Afghanistan war veteran Jaco van Gass wins cycling gold for ParalympicsGB

Jaco van Gass, an Afghanistan veteran who lost his left arm in a Taliban grenade attack in 2009, stormed to Paralympic gold with a record-breaking performance in the men’s C3 3000m individual pursuit at the Izu Velodrome.

The South Africa-born Van Gass broke the world record in qualifying for the final then held off his ParalympicsGB teammate Fin Graham to take Britain’s second cycling gold of these Games, after Sarah Storey’s triumph on Wednesday.

“At this very moment in time, it’s at the top. It is there. It’s right at the top. It’s the best thing,” said Van Gass of where the gold medal stood in an astonishing CV of achievements. “It’s hard to really put that into perspective, I need it to sink in a little bit as well. I have done some amazing stuff and they all have their difficulties and today was very tough. All the praise to little Fin, he pushed me really hard.”

Van Gass’s journey to these Games has been a remarkable one. He made his first tour of Afghanistan in 2008 and returned the following year as a sniper with the Parachute Regiment. It was on that second tour of duty, with two weeks to go before the then 23-year-old was scheduled to return home, that he was hit by a rocket-propelled grenade launched by Taliban fighters.

He lost his left arm just above the elbow, his left lung collapsed, shrapnel punctured some of his internal organs, his left knee and left ankle were fractured. His recovery and rehabilitation included 11 operations.

The attack ended his military career but the determination that had carried him through the gruelling training for the Parachute Regiment kicked in again. He walked to the North Pole, ran marathons and competed in skiing events, and attempted to reach the summit of Everest before the 2012 London Games inspired his tilt at Paralympic glory.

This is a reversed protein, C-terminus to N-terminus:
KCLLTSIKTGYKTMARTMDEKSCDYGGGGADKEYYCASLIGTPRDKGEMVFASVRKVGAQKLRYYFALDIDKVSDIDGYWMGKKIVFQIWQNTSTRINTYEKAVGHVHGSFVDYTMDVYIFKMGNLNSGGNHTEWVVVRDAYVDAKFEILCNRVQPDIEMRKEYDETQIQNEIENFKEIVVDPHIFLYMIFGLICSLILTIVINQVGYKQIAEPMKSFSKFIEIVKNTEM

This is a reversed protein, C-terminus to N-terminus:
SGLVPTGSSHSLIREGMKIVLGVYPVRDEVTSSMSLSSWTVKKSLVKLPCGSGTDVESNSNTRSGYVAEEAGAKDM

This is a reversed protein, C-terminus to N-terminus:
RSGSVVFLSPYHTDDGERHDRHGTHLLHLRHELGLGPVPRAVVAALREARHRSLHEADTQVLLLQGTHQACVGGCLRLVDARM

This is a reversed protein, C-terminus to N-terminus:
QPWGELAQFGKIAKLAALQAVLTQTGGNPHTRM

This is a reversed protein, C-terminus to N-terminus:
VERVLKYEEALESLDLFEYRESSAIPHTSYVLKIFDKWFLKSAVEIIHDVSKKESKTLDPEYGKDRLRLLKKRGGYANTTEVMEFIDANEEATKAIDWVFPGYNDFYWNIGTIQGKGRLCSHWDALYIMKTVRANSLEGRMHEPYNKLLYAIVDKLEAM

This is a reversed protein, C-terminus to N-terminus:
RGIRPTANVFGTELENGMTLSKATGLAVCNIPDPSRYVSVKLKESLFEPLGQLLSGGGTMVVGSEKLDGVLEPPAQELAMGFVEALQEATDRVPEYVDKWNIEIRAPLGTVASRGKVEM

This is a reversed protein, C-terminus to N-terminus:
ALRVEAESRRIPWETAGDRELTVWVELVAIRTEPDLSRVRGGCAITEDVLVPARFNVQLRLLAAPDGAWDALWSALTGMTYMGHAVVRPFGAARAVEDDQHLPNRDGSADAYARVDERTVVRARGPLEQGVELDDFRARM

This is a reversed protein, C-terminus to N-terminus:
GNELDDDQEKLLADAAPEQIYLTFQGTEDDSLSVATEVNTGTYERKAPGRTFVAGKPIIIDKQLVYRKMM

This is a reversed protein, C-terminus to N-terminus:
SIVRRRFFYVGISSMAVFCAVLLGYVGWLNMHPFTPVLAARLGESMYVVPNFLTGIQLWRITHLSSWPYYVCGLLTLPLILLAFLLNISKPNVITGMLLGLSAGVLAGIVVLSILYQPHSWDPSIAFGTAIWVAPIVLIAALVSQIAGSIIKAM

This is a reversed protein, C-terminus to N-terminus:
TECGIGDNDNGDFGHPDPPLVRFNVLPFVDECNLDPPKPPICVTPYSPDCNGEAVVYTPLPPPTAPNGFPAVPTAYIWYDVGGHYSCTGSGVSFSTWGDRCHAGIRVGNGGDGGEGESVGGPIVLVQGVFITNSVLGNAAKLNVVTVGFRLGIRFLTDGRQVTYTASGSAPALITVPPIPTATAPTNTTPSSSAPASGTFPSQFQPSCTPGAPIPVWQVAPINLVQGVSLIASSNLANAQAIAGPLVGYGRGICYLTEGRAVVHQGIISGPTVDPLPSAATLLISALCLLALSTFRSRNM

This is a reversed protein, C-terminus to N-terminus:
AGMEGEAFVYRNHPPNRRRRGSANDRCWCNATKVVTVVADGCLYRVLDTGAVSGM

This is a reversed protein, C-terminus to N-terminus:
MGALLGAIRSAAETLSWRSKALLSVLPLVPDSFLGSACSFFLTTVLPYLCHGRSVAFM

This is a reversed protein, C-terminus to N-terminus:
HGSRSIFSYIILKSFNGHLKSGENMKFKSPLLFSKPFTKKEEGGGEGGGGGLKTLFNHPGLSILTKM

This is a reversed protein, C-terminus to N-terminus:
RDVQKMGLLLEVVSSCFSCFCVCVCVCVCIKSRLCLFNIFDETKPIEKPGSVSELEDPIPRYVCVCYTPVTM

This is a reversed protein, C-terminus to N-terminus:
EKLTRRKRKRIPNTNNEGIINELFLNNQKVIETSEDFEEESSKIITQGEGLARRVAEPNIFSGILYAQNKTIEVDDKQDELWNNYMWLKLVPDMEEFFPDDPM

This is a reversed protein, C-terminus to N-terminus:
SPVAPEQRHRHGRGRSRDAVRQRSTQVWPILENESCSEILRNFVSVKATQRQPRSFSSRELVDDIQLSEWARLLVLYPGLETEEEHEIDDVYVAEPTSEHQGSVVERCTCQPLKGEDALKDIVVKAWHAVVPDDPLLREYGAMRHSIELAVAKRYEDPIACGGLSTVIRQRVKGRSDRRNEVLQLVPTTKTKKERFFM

“I was in the velodrome [in 2012] seeing the Paralympic Games, in the stadium as well for the athletics, and I was amazed by it and I wanted to be part of that, so I started my journey.

“I was in the buildup to Rio. I was on the team but I didn’t make the final team. I didn’t get on the plane, so there has been a lot of disappointment as well. I left British Cycling and I had to reset a bit and I came back a few years later, and here we are.”

After his Rio disappointment Van Gass arrived in Tokyo as one of the favourites for pursuit gold with his eyes set on the longstanding world record as well as a medal. That he achieved in the qualifying round with a time of 3min 17.593sec but not before Graham had surpassed the mark set by Alexey Obydennov in 2014 with a time of 3min 19.780sec.

In the gold-medal race Van Gass was again narrowly quicker than his teammate, winning by just over a second in 3min 20.987sec.

Help for Heroes, the charity for veterans and their families who helped to support Van Gass on his return from Afghanistan, said his win was a “hugely positive counterpoint to current news headlines” about the country. On the current situation, Van Gass, meanwhile, was diplomatic. “Yes, it’s sad to see what’s going on,” he said.

“Personally, I’m not disappointed or regret what happened to me in the personal matter. I had to go out and do my job. My thoughts go out to those who paid the ultimate sacrifice and I think I’ll just leave it there.”

Van Gass’s and Graham’s one-two capped another successful day for ParalympicsGB in the velodrome, with Jody Cundy picking up silver in the men’s C4-5 time trial to become the first British man to win medals at seven Games, having started his Paralympic journey in Atlanta in 1996.

Aileen McGlynn also took silver along with her pilot Helen Scott in the women’s B time trial. It was McGlynn’s seventh Paralympic medal and her first since London 2012. “It’s been amazing,” McGlynn said. “Around this time last year I wasn’t training and to be here at another Paralympic Games, to set a lifetime personal best time and to come away with another silver medal is just phenomenal.”